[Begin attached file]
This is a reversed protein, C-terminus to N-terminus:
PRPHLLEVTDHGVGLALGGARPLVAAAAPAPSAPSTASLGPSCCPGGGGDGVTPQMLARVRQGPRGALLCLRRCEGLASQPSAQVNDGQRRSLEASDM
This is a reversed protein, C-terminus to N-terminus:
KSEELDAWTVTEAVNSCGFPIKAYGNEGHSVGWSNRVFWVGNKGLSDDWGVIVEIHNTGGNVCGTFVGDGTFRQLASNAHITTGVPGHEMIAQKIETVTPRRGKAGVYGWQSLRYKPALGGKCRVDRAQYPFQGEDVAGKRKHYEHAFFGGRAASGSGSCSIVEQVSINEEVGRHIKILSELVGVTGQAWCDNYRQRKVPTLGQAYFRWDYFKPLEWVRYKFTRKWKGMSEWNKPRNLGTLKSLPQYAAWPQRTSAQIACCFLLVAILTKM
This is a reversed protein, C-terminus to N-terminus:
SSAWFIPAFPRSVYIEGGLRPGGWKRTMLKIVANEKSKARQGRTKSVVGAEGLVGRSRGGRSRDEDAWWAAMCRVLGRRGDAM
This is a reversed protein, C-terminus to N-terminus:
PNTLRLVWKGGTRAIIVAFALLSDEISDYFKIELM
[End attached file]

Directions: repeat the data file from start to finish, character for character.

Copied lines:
This is a reversed protein, C-terminus to N-terminus:
PRPHLLEVTDHGVGLALGGARPLVAAAAPAPSAPSTASLGPSCCPGGGGDGVTPQMLARVRQGPRGALLCLRRCEGLASQPSAQVNDGQRRSLEASDM
This is a reversed protein, C-terminus to N-terminus:
KSEELDAWTVTEAVNSCGFPIKAYGNEGHSVGWSNRVFWVGNKGLSDDWGVIVEIHNTGGNVCGTFVGDGTFRQLASNAHITTGVPGHEMIAQKIETVTPRRGKAGVYGWQSLRYKPALGGKCRVDRAQYPFQGEDVAGKRKHYEHAFFGGRAASGSGSCSIVEQVSINEEVGRHIKILSELVGVTGQAWCDNYRQRKVPTLGQAYFRWDYFKPLEWVRYKFTRKWKGMSEWNKPRNLGTLKSLPQYAAWPQRTSAQIACCFLLVAILTKM
This is a reversed protein, C-terminus to N-terminus:
SSAWFIPAFPRSVYIEGGLRPGGWKRTMLKIVANEKSKARQGRTKSVVGAEGLVGRSRGGRSRDEDAWWAAMCRVLGRRGDAM
This is a reversed protein, C-terminus to N-terminus:
PNTLRLVWKGGTRAIIVAFALLSDEISDYFKIELM